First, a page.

Some health risks from climate change in Florida may surprise. This one affects millions
Some of the health impacts of climate change are obvious and already apparent in Florida, such as more cases of heat stress and mosquito-borne tropical diseases. But it may be surprising that as climate conditions intensify, health experts say it also will increase the risk of sickness and death for people with diabetes.
That’s significant for Florida, where a staggering 1 in 10 residents are part of the nationwide diabetes epidemic according to data from the Centers for Disease Control and Prevention. Many at the highest risk, experts say, are the poor and communities of color.
At first glance, it may be hard to recognize the links between climate change and diabetes but they’ve been traced in a number of studies.
Some are indirect. For type 1 diabetics who rely on taking insulin, disruptions to accessing medication and healthy food — such as flooding or power outages affecting the supply chain or blocking access to pharmacies and stores — can be life-threatening. One study from Dr. Mihail Zilbermint of Johns Hopkins Medicine-Suburban Hospital, published in the National Library of Medicine, documented how Hurricane Katrina and Hurricane Harvey caused shortages of medical supplies and food. Florida gets lots of hurricanes, underlined by last season’s double whammy of Ian and Nicole.
Then there is more direct threat from rising temperatures, which can worsen the myriad health challenges for diabetics.
“Because of the heat, you increase the risk of dehydration, you increase your glucose and increase the risk of kidney damage as there’s decreased circulation to the kidneys,” said Dr. Cheryl Holder, interim executive director of Florida Clinicians for Climate Action. “In many diabetics that high glucose already causes impact on much of the metabolic functions.”
And Florida is only going to continue to get hotter. Miami-Dade has about 133 days of the year that are over 90 degrees, according to a county report on extreme heat. By 2050, it could leap to 187 days. Miami is also one of the hottest cities in the United States, making diabetics more susceptible to heat-related complications. Heat is also a problem for other reasons. It can place an excessive load on electrical systems, triggering power outages and refrigeration failures that can damage stored insulin.
Holder said one of her group’s largest initiatives is educating community clinicians on heat and health impacts as Miami’s heat season approaches in May. FCCA has identified 50 health centers in vulnerable communities to provide physicians with materials to protect their patients from extreme heat conditions.
Holder — a recently retired professor at Florida International University’s Herbert Wertheim College of Medicine and associate dean for diversity, equity, inclusivity and community Initiatives — also warned of other impacts to diabetics from increasing air pollution and psychological stress from dealing with both the disease and new climate challenges.
The diabetes belt is a region of the United States — mostly counties in southern states such as Mississippi, Alabama and Georgia — where people are more likely to have type 2 diabetes than people in other parts of the nation. The belt consists of 644 counties, according to the CDC, including Calhoun, Gadsden, Holmes, Jackson and Madison counties in North Florida.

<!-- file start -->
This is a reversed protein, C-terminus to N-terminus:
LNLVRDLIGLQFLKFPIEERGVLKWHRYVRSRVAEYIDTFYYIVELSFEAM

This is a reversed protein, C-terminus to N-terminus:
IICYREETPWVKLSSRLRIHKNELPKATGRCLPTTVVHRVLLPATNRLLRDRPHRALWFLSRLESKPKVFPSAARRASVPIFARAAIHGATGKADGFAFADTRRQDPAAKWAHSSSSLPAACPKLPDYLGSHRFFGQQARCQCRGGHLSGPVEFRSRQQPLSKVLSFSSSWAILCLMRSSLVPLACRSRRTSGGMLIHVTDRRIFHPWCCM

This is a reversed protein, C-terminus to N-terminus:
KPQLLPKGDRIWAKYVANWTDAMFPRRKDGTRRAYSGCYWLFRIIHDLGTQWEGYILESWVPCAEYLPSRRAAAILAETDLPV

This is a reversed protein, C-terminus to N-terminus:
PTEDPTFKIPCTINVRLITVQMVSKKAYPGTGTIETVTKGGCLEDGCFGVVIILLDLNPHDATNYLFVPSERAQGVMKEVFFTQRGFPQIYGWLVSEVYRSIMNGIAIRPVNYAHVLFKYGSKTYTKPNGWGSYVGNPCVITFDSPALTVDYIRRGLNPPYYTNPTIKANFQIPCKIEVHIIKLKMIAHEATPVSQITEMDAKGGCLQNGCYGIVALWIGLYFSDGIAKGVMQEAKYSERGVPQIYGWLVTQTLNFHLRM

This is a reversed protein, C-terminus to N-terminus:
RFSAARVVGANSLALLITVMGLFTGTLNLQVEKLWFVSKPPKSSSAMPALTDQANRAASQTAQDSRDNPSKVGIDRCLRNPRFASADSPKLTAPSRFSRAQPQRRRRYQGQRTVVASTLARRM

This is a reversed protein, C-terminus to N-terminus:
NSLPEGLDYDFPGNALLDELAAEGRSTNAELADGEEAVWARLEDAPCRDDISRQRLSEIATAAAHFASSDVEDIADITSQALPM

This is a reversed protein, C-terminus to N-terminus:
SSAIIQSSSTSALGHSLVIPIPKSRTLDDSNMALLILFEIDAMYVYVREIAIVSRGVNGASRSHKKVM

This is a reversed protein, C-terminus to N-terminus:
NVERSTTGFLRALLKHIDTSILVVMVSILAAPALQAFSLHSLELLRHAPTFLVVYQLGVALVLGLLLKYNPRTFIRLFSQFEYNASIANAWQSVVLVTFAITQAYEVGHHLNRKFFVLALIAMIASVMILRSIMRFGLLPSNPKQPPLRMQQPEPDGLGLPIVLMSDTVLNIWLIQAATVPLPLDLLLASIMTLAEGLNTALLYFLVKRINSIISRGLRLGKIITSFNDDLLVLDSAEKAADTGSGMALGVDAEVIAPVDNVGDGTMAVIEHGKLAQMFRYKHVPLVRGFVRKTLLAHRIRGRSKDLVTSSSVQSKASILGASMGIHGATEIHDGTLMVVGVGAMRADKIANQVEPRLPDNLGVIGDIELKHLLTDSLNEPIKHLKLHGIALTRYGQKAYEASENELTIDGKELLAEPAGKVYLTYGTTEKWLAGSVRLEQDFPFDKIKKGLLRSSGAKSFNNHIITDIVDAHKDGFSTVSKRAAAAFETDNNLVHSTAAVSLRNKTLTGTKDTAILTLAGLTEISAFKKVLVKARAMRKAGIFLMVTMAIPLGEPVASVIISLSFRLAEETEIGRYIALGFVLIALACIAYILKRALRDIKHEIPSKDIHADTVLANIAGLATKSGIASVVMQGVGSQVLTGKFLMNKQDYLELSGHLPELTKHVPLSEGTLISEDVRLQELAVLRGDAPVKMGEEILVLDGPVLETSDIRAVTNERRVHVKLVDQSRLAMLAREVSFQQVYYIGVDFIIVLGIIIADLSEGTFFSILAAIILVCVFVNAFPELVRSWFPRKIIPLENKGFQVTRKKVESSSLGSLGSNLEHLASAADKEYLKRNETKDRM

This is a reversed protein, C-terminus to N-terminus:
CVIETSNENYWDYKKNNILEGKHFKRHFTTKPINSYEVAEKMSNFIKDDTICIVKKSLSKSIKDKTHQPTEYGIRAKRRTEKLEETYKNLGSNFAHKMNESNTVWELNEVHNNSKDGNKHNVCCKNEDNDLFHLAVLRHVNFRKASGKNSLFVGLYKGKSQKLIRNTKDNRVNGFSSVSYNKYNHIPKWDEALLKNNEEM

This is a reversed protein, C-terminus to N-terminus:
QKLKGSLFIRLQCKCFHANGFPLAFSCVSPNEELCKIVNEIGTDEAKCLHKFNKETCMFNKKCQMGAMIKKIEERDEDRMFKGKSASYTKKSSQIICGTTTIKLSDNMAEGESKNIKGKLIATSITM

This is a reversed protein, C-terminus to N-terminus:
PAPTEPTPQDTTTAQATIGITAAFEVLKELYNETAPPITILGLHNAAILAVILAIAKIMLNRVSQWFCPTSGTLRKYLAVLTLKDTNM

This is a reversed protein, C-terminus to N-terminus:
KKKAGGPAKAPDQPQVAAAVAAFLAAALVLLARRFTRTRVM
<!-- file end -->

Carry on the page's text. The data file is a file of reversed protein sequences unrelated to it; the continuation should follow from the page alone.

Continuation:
Even outside of this belt, other counties like Hardee and Baker have double the rates of diabetes than the overall state rate of just over 12 percent.
People with multi-marginalized identities, such as being Black, poor and older, are at a higher risk of developing type 2 diabetes and experiencing the impacts of climate change. The two working in tandem can be overwhelming for patients, leaving them in “food swamps” — areas with few grocery stores and options that consist mostly of fast food or stores without fresh, healthy food that can help control the disease. Holder encourages diabetics to prepare in advance as best as they can for climate emergencies by keeping canned and frozen vegetables that still have high nutritional value.
“You take a population that already has a chronic disease that has a lot more considerations for day-to-day living, where they have to make sure their diets are proper, they have to have access to life-saving medications, they have to continue treatment, they can’t just skip their treatment for their eye disease. They can’t just skip treatment for their kidney problems,” Holder said.
“Then you add all these additional stressors that we without all these chronic conditions have to deal with. You’re looking at extraordinarily more stress,” she said. “And as resilient as you are, it still is an additional burden.”
This climate report is funded in part by a collaboration of private donors, Florida International University and the Knight Foundation. The Miami Herald retains editorial control of all content. This story was produced in partnership with the Florida Climate Reporting Network, a multi-newsroom initiative formed to cover the impacts of climate change in the state.
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